A late rally brings the first San Jose Sharks shootout of the 2016-17 NHL season Tuesday, Dec. 13. Ontario native Logan Couture ensured it was a win over the Toronto Maple Leafs…
Through a third of the 2016-17 NHL season, there was not a single San Jose Sharks shootout. They won their first after a late rally against the host Toronto Maple Leafs Tuesday, Dec. 13.
The Dallas Stars are now the only team left without a shootout. Toronto has lost all four of its skill competitions. None of its three shooters beat San Jose’s Martin Jones, while Logan Couture did get one past Fredrik Andersen. (Joe Pavelski was stopped in his team’s only other shot.)
The Sharks are now officially atop the tight Pacific Division. Their six points over .500 is half a game better than the Anaheim Ducks.
The Calgary Flames and Edmonton Oilers are a game further back in the Pacific Division’s final two postseason spots. The Los Angeles Kings are half a game back of them, with 30 points in 28 games and in a virtual tie for the final wild card. (The Nashville Predators own the only current tiebreak of goal differential even though they lost in overtime in the only head-to-head matchup.)
San Jose’s lack of shootouts or even overtime losses (tied for fewest with one) helps. Only four teams have more regulation or overtime wins on the 2016-17 NHL season.
The Sharks have frittered away a few recent comebacks by allowing late goals. There was barely time to do that Tuesday as the score was tied when just 5:14 remained in regulation.
The Maple Leafs scored on a beautiful tip play by Zach Hyman 6:58 into the contest. He had missed time from getting his body on a Brent Burns blast earlier in the game. This time he got his stick on a shot by teammate Auston Matthews to deflect it over Jones.
Matthews scored the next goal on a power play in the second period, catching Jones cheating for a pass. San Jose began to turn the game around shortly after that but could not solve Andersen for the first 52-plus minutes.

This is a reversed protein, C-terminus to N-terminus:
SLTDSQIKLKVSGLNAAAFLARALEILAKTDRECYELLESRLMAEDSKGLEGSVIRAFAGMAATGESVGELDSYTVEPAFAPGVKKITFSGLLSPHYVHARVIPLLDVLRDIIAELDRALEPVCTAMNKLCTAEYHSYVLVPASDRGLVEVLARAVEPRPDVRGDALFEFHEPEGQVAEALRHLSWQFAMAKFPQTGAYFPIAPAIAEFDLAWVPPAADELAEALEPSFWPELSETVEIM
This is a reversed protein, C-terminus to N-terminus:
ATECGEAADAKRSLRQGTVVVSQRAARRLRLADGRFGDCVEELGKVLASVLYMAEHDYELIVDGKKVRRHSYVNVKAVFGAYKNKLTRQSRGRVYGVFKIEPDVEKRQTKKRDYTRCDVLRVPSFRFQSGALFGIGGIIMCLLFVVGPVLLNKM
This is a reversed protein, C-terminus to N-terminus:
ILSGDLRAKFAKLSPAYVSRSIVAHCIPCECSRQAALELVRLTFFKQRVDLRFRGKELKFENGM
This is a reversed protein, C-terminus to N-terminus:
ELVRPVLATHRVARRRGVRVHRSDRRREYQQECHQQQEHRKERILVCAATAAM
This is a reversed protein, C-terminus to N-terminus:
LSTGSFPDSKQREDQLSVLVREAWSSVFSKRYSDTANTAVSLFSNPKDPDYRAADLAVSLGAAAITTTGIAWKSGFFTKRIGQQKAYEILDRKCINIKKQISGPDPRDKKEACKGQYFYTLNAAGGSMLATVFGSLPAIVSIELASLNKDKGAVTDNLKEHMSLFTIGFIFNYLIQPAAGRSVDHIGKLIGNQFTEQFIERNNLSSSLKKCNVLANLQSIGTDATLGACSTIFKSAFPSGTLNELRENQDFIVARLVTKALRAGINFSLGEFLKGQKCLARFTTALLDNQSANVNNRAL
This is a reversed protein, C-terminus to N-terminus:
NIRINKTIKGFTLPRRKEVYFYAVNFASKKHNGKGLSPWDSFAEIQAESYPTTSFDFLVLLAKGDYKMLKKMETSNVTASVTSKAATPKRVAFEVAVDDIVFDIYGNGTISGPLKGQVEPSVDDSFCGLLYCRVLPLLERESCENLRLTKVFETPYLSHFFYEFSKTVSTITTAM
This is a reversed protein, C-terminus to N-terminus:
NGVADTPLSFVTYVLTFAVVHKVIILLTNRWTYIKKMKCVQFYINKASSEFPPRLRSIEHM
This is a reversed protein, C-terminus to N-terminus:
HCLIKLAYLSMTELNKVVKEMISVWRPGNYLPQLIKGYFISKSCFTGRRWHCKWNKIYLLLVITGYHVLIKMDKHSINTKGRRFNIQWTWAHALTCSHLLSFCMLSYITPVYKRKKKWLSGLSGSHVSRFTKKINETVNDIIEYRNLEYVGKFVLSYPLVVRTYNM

That was when Chris Tierney laced a beautiful feed under pressure to the high slot. That might have meant nothing, but Justin Braun surprised Andersen with a wicked backhand for his first goal of the 2016-17 NHL season.
Two minutes later, Toronto committed its sixth penalty of the game. After killing off the first five despite allowing 14 shots, the penalty kill failed in a single shot four seconds in. Pavelski won the faceoff to Patrick Marleau, then tipped home a Burns shot-pass from the slot to tie it.
The Maple Leafs pushed hardest in the final five-plus minutes of regulation, but Jones was superb. Both teams had chances in overtime but could not come up with a goal.
The event summary shows the Sharks struggled to control play for the third straight game. Their terrible faceoff deficit (26-43) is only partly mitigated by fewer giveaways (12-18) and more takeaways (12-8). Their edge in hits (23-20) also usually corresponds to additional time spent defending.
However, San Jose overcame those struggles in this one. The extra attack time is visible in its edge in shots (42-31) and attempts (78-60). Toronto’s lead certainly skewed the numbers some and contributed to its 21-9 edge in blocks, but some of it is also the imperfection of measuring games by stats.
For instance, Mikkel Boedker did not score Tuesday and was minus-1. However, the struggling forward was probably the best player on the ice for either team.
Boedker’s four shots, four hits, block and takeaway in 16:19 ice time should give him and the Sharks confidence. He has been by far their biggest disappointment but also had three points in the six games prior to Tuesday. The answer to what ails them could be him discovering his offensive game and filling his expected scoring-line role.
In deference to overtime, San Jose is right back to work finding that extra goal. Just 20 hours after Tuesday’s game ended, the puck drops in a visit with the Ottawa Senators.